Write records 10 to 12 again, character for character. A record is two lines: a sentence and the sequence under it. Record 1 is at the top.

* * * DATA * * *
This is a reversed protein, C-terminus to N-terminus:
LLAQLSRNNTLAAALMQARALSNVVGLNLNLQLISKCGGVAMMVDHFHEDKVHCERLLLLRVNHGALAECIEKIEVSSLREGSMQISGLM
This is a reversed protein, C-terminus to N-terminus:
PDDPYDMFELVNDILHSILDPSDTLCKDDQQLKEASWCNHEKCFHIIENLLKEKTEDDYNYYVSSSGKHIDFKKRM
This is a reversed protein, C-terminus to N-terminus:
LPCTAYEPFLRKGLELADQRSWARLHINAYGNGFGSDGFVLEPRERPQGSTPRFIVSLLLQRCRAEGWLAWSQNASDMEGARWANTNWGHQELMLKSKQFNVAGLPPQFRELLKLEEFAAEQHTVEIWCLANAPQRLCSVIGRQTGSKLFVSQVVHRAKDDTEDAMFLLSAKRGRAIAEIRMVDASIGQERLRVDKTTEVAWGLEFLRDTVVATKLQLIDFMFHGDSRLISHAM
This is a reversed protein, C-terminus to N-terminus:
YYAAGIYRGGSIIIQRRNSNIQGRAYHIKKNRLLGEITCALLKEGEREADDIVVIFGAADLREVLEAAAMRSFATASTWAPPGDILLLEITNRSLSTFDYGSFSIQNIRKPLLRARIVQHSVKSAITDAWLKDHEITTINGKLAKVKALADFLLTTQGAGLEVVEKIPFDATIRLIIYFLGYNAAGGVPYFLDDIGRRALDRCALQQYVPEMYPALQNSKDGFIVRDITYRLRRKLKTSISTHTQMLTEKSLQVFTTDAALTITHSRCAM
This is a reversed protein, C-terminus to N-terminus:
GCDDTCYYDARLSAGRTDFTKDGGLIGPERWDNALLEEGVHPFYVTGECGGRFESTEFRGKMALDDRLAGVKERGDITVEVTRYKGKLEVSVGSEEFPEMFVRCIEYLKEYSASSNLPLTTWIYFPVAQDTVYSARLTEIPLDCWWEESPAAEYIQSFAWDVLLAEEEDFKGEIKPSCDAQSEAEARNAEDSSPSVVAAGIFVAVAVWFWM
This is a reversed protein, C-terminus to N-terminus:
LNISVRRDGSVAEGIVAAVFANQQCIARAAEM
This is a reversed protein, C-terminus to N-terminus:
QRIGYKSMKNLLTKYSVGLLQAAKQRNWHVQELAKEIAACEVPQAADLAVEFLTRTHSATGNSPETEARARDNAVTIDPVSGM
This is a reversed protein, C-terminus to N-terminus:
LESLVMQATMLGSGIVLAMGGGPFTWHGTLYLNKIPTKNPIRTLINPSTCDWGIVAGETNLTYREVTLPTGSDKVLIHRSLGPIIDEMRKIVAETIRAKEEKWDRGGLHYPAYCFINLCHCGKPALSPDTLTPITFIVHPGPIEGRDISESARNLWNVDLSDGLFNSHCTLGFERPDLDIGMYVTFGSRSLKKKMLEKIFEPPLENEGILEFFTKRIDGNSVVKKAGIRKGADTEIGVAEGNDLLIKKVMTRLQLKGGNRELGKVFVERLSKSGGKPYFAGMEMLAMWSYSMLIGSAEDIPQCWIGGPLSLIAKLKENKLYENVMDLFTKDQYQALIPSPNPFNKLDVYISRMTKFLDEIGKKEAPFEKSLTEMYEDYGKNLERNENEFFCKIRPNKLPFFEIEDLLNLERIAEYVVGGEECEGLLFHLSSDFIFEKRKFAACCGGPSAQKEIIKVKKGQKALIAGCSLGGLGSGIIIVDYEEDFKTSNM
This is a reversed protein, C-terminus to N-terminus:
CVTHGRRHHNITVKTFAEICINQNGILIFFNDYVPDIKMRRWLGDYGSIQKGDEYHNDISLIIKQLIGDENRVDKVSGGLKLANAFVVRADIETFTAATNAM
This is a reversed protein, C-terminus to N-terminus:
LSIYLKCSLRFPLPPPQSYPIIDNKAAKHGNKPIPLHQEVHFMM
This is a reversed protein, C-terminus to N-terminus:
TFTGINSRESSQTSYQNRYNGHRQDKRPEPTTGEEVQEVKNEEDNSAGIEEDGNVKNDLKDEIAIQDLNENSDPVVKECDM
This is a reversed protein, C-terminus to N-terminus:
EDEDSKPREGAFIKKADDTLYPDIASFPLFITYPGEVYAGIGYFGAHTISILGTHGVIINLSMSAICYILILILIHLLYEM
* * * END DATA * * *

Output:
This is a reversed protein, C-terminus to N-terminus:
LSIYLKCSLRFPLPPPQSYPIIDNKAAKHGNKPIPLHQEVHFMM
This is a reversed protein, C-terminus to N-terminus:
TFTGINSRESSQTSYQNRYNGHRQDKRPEPTTGEEVQEVKNEEDNSAGIEEDGNVKNDLKDEIAIQDLNENSDPVVKECDM
This is a reversed protein, C-terminus to N-terminus:
EDEDSKPREGAFIKKADDTLYPDIASFPLFITYPGEVYAGIGYFGAHTISILGTHGVIINLSMSAICYILILILIHLLYEM